Malaysia as a Destination for Medical Tourism
Magic Carpet Journals’ Editor Maxine George looks into Medical Treatment Available to Tourists in Malaysia.Via Magic Carpet Journals. Story and Photos by M. Maxine George.
The term “Medical Tourism” is attracting the attention of North Americans, who are faced with either long waiting times or exorbitant expenses for specialist appointments, medical screening, diagnostic testing, hospitalization, treatment and/or surgery. People are beginning to realize that perhaps the best way to break the log jam of waiting lists will be to look for help amongst the global community. I recently traveled to Malaysia, with a group of Canadian media, to learn what that country has to offer in the global search for timelier health care and escalating costs for elective surgery.
This was not my first visit to Malaysia. I have traveled to many destinations in that land and always found that I was hospitably received by the kind and friendly Malaysian people. The majority of people I contacted spoke or understood English well. Malaysia is a land of cultural diversity, where the various ethnic groups live in harmony. Although I was aware that their hotels and tourism facilities were excellent, I had no way of knowing about the state of their health care. As a former nurse, I wanted to investigate the facilities available; the services provided to the global traveler seeking medical assistance; the education and capabilities of their medical personnel; the diagnostic equipment available; the waiting periods for travelers seeking medical treatment; and the cost variance from that of our own medical treatment.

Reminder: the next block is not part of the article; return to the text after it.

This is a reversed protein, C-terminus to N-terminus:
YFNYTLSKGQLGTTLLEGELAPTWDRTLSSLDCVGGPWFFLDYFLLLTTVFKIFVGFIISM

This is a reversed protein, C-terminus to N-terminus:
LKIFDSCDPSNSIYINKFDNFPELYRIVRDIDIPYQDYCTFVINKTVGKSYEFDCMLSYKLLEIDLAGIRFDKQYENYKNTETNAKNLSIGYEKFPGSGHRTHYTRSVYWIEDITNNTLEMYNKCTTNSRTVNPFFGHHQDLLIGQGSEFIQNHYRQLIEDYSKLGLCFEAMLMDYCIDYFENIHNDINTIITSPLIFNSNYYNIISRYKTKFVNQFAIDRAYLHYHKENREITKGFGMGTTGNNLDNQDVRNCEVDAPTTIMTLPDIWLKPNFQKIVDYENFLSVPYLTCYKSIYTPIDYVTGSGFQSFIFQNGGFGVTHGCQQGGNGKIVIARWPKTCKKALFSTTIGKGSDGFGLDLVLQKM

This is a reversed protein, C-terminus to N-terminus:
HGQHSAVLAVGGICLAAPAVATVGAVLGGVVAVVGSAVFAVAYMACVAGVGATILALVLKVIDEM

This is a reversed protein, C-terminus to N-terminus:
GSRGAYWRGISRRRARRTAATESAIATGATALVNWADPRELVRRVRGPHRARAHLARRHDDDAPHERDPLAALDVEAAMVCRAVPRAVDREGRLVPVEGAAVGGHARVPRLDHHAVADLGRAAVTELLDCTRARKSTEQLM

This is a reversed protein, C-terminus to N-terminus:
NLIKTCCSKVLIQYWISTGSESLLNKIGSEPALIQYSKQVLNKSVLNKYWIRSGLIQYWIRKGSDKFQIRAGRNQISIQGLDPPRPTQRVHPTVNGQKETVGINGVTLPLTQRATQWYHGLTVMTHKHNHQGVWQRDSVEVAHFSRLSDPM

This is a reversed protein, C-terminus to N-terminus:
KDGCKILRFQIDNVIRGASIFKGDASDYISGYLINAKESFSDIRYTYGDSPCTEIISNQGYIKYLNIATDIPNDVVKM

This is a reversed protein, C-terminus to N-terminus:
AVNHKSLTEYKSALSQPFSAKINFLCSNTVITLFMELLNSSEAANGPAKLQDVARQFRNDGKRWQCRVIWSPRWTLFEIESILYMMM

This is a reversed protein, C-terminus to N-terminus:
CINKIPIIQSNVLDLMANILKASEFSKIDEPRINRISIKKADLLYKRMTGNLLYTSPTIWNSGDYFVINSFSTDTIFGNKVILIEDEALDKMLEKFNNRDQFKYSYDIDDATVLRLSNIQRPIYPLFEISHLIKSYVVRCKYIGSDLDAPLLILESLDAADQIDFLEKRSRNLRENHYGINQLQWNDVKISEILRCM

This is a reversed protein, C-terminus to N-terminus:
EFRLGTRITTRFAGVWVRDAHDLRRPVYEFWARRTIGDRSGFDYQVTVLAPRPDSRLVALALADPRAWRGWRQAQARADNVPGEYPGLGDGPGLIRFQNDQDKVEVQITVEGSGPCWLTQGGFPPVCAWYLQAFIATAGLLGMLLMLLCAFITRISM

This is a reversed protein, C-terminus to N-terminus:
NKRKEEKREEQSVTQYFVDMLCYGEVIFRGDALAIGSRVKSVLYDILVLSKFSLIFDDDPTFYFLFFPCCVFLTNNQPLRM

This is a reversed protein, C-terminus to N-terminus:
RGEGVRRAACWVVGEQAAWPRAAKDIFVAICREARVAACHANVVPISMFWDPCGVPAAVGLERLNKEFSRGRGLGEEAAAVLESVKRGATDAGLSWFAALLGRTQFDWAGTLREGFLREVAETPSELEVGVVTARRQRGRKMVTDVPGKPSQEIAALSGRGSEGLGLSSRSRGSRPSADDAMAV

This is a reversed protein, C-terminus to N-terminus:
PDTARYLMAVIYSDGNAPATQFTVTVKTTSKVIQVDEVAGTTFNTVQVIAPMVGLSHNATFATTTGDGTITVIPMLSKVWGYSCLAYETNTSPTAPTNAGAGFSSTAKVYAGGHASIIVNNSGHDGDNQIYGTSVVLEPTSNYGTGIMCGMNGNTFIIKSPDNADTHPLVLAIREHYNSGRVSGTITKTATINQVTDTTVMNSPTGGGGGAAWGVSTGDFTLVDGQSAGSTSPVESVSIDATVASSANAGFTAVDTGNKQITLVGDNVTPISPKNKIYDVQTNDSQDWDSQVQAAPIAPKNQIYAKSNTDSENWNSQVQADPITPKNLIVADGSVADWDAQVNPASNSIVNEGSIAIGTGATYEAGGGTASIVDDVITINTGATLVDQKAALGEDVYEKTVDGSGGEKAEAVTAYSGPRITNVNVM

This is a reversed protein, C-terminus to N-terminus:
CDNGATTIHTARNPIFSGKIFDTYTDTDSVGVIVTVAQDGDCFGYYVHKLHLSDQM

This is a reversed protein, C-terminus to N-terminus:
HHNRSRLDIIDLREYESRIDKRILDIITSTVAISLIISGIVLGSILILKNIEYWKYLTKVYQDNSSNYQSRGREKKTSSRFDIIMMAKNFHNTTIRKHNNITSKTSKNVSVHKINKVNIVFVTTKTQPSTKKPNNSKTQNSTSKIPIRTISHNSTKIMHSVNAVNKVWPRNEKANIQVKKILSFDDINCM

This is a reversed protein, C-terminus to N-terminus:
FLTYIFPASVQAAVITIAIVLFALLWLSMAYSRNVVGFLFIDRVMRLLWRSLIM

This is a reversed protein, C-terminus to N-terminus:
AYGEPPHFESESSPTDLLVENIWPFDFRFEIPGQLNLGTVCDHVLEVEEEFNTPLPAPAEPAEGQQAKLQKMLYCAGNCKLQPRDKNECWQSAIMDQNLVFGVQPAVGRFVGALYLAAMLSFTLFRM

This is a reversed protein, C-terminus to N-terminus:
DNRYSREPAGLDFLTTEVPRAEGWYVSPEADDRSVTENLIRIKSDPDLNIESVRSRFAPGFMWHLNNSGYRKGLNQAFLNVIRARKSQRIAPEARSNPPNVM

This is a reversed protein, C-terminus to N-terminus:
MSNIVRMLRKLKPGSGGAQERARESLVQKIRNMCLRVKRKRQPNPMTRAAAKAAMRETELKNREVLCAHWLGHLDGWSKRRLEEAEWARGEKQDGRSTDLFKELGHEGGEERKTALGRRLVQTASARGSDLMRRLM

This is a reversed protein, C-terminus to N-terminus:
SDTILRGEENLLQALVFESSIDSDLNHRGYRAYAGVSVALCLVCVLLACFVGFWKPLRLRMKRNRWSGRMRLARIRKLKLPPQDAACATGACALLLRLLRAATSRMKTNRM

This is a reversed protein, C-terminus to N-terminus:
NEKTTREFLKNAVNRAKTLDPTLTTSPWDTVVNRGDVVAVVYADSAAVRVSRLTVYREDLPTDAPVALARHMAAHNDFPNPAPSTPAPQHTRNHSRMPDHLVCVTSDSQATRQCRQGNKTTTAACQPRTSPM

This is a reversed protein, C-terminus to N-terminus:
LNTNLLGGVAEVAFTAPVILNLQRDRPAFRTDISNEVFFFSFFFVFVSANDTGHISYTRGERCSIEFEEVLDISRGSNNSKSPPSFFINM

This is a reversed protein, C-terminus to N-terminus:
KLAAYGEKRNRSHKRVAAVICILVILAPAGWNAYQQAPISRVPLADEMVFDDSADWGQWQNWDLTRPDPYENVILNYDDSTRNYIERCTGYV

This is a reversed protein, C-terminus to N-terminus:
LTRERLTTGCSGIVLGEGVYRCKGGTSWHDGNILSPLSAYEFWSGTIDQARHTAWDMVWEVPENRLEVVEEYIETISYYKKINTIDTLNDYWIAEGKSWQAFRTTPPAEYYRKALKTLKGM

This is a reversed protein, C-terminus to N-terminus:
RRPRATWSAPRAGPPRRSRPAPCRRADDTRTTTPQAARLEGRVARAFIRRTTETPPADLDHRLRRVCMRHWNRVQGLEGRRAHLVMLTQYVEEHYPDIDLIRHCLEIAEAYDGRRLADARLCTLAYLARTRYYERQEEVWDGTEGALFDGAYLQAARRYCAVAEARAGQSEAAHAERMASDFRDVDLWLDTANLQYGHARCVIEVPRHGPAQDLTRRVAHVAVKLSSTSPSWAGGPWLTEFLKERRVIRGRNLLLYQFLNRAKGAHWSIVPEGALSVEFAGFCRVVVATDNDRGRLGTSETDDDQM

In all, I visited eight privately owned hospitals. I was pleasantly surprised. Each one met the standards we North Americans have come to expect of our hospitals, most exceeded those expectations. Some of those hospitals had the ambience of a high class hotel. I discovered exceptionally clean, well-equipped hospitals, with state of the art equipment, staffed with well trained, highly skilled professionals. I listened to specialists in a wide range of disciplines discuss their work. They were all enthusiastic and very knowledgeable.